Much of the value of cash pharmacies depends upon the knowledge of the consumer, which is gaining speed. According to a 2022 Avalere Consulting study, cash was approximately 5% of the market in 2019; by 2022, it had shot up to 9%. In a 2022 article,2 the Advisory Board Company, now a business unit of Optum, called the growth of the cash pharmacy wave behind them. But then in 2022, a Prescryptive Health report3 indicated that 61% of consumers surveyed had paid cash prices for prescriptions even though the drugs were covered by their health insurance, and 50% living in urban markets said it’s less expensive to pay out of pocket than to use insurance. Clicking into this report demonstrates that consumers know they don’t count toward the deductible or minimum out-of-pocket caps. In addition, 22% of the consumers polled paid cash because the drug wasn’t covered on their PBM formulary, and 29% used cash pay because their preferred pharmacy was not in-network.
The trendlines are clear: fueling this new wave are higher list prices, cost-shifting and sharing, high-deductible plans, and the growing number of formulary restrictions; according to IQVIA, NDC blocks have grown to over 450 by 2021.4 This has grown to such a fever-pitch that in January 2022, Mark Cuban jumped into the game with Cost Plus Pharmacy, epitomizing the business model of buying generic product at wholesale prices and charging a rough 15% markup, $3 dispensing fee, and a $5 shipping fee. In early 2023, Amazon Pharmacy announced RxPass for Amazon Prime members, which applies a $5/month charge and an unlimited amount of prescriptions.
Brands and specialty pharmaceuticals have entered the fray. Building on the back of the PBM employer cards that have been used for many years, consumers can tag onto a PBM net contract with discount cards that results in paying the same cash price as a pass-through plan sponsor. Many Wall Street analysts now use the discount card vendors to assess an estimated rebate from the manufacturer to the PBM. As of the publishing of this article, Mark Cuban’s Cost Plus pharmacy had generic Gleevec for $13.40/month compared with the list brand price of $10,996/month, according to an ASCO publication in February 2023.5 Even two of the recently launch biosimilars for Humira report cash pay prices that would have an annual course of therapy less expensive than the cost of some average deductibles.
What has been especially astounding is retail pharmacy’s view of branded pharmaceuticals. A group of us at Blue Fin Group were told in a recent interview with a prominent leader in the industry: “Tell your manufacturer clients three things:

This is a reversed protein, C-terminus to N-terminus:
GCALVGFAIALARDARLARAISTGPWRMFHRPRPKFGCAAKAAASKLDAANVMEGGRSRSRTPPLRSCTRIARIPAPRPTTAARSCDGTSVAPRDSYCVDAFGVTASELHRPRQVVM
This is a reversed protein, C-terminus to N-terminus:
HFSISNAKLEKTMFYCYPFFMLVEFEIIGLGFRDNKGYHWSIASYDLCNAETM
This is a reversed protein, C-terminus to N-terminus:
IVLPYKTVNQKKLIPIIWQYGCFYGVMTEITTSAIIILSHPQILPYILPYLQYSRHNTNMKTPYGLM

A sizeable regional chain said, “Our pharmacy changes out roughly 90 of the 100 branded prescriptions we receive. We view ourselves as patient advocates, and the doctor doesn’t know the cost to the patient when the prescription is written. If a generic is available in the drug class, it is better for the patient and better for the pharmacy.”
There seems to be three distinct models across generics, brands, and specialty products, and it’s easy to get confused by the flow of the dollar being unique for each. This year, Caremark and GoodRx announced the Caremark Cost Saver, which suggests that cash pay will begin to apply to the deductible. And in August, Blue Shield of California appeared to break up the bundle when announcing its unique program with Mark Cuban’s Cost Plus and Amazon while still using CVS Health for specialty.
The pharma industry started as a cash business and at least for generics and some brands, it appears to be returning to that. The days PBMs telling plan sponsors not to pay attention to a single product but rather point to the discount off of average wholesale price (AWP) or comparing per member per month spending is in trouble. Consumers, pharmacies, and plan sponsors have caught on.
The ripple effects from a decline in generics as a percentage of total sales are likely to be exacerbated by the rise of the cash pharmacy, significantly impacting the entire industry given generics subsidize almost everything due to the nature of how business models bundle their pricing arrangements with one another. Specialty and brand pharmaceuticals might have to pick up the tab for this change, and it might play out poorly for many, as there likely won’t be time to properly think it all through. This will significantly impact PBMs, retailers, and wholesalers, and brings much complexity to our industry. Manufacturers must think about the implications to gross-to-net, government pricing and forward supply chains so that it all fits together.
This is what it looks like when you “put the genie back in the bottle.”
About the Author
Bill Roth is the SVP of IntegriChain’s consulting business, which includes Blue Fin Group, a strategic consulting company he started in 2001, and the existing IntegriChain operational consulting business.
1. Thayer, A.M. 30 Years of Generics. C&EN. 2014. 92 (39). https://cen.acs.org/articles/92/i39/30-Years-Generics.html
2. Why 'Cash' Pharmacies are Booming—and What it Means for Healthcare. Advisory Board. August 24, 2022. https://www.advisory.com/daily-briefing/2022/08/24/cash-pharmacies
3. Rewriting the Script: Independent Pharmacy Trends. Prescryptive. 2023. https://prescryptive.com/2022-pharmacy-study-opt-in/
4. Greenwalt, L. Payer Controls: Goodbye, Old Assumptions for Access and Uptake. IQVIA blog. September 28, 2021. https://www.iqvia.com/locations/united-states/blogs/2021/09/payer-controls-assumptions-for-access-and-uptake
5. Kantarjian, H.; Welch, M.A. Influence of the ‘Mark Cuban Effect’ on Cancer Drug Prices in the United States: Focus on CML. The ASCO Post. February 10, 2023. https://ascopost.com/issues/february-10-2023/influence-of-the-mark-cuban-effect-on-cancer-drug-prices-in-the-united-states-focus-on-cml/